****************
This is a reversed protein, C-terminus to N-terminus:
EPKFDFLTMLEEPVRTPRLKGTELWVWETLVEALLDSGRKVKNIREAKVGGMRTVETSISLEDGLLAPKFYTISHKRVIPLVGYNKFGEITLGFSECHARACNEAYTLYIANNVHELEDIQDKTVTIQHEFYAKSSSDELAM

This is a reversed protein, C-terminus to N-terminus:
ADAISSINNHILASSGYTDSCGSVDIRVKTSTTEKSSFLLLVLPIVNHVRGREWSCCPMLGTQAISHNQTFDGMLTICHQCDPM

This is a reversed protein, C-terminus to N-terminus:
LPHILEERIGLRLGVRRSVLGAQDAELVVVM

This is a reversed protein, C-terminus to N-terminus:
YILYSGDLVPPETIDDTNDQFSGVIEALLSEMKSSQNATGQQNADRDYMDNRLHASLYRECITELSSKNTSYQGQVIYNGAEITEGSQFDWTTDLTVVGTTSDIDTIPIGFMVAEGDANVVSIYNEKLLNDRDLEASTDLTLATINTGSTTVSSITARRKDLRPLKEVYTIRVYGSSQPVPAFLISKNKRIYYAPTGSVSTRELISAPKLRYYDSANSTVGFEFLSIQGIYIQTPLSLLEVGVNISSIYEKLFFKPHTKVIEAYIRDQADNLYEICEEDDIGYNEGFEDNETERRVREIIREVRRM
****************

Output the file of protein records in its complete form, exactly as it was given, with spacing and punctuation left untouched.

This is a reversed protein, C-terminus to N-terminus:
EPKFDFLTMLEEPVRTPRLKGTELWVWETLVEALLDSGRKVKNIREAKVGGMRTVETSISLEDGLLAPKFYTISHKRVIPLVGYNKFGEITLGFSECHARACNEAYTLYIANNVHELEDIQDKTVTIQHEFYAKSSSDELAM

This is a reversed protein, C-terminus to N-terminus:
ADAISSINNHILASSGYTDSCGSVDIRVKTSTTEKSSFLLLVLPIVNHVRGREWSCCPMLGTQAISHNQTFDGMLTICHQCDPM

This is a reversed protein, C-terminus to N-terminus:
LPHILEERIGLRLGVRRSVLGAQDAELVVVM

This is a reversed protein, C-terminus to N-terminus:
YILYSGDLVPPETIDDTNDQFSGVIEALLSEMKSSQNATGQQNADRDYMDNRLHASLYRECITELSSKNTSYQGQVIYNGAEITEGSQFDWTTDLTVVGTTSDIDTIPIGFMVAEGDANVVSIYNEKLLNDRDLEASTDLTLATINTGSTTVSSITARRKDLRPLKEVYTIRVYGSSQPVPAFLISKNKRIYYAPTGSVSTRELISAPKLRYYDSANSTVGFEFLSIQGIYIQTPLSLLEVGVNISSIYEKLFFKPHTKVIEAYIRDQADNLYEICEEDDIGYNEGFEDNETERRVREIIREVRRM